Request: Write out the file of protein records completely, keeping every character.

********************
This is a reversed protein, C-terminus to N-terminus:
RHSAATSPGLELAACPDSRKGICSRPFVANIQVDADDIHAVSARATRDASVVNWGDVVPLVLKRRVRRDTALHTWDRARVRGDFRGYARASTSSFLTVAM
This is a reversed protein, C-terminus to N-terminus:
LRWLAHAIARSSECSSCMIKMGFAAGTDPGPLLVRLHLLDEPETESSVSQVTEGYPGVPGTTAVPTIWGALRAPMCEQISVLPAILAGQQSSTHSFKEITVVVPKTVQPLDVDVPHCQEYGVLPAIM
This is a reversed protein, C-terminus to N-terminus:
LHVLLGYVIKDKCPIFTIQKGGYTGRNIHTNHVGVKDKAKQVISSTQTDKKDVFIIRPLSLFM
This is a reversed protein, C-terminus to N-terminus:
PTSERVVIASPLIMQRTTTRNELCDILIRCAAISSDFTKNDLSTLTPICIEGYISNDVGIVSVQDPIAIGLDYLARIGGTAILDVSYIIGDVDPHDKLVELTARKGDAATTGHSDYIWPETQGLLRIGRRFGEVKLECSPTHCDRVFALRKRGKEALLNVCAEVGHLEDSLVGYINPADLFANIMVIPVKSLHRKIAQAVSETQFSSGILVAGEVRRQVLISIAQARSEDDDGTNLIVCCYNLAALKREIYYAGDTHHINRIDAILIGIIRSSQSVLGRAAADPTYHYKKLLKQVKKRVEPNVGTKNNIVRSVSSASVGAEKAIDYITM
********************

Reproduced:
This is a reversed protein, C-terminus to N-terminus:
RHSAATSPGLELAACPDSRKGICSRPFVANIQVDADDIHAVSARATRDASVVNWGDVVPLVLKRRVRRDTALHTWDRARVRGDFRGYARASTSSFLTVAM
This is a reversed protein, C-terminus to N-terminus:
LRWLAHAIARSSECSSCMIKMGFAAGTDPGPLLVRLHLLDEPETESSVSQVTEGYPGVPGTTAVPTIWGALRAPMCEQISVLPAILAGQQSSTHSFKEITVVVPKTVQPLDVDVPHCQEYGVLPAIM
This is a reversed protein, C-terminus to N-terminus:
LHVLLGYVIKDKCPIFTIQKGGYTGRNIHTNHVGVKDKAKQVISSTQTDKKDVFIIRPLSLFM
This is a reversed protein, C-terminus to N-terminus:
PTSERVVIASPLIMQRTTTRNELCDILIRCAAISSDFTKNDLSTLTPICIEGYISNDVGIVSVQDPIAIGLDYLARIGGTAILDVSYIIGDVDPHDKLVELTARKGDAATTGHSDYIWPETQGLLRIGRRFGEVKLECSPTHCDRVFALRKRGKEALLNVCAEVGHLEDSLVGYINPADLFANIMVIPVKSLHRKIAQAVSETQFSSGILVAGEVRRQVLISIAQARSEDDDGTNLIVCCYNLAALKREIYYAGDTHHINRIDAILIGIIRSSQSVLGRAAADPTYHYKKLLKQVKKRVEPNVGTKNNIVRSVSSASVGAEKAIDYITM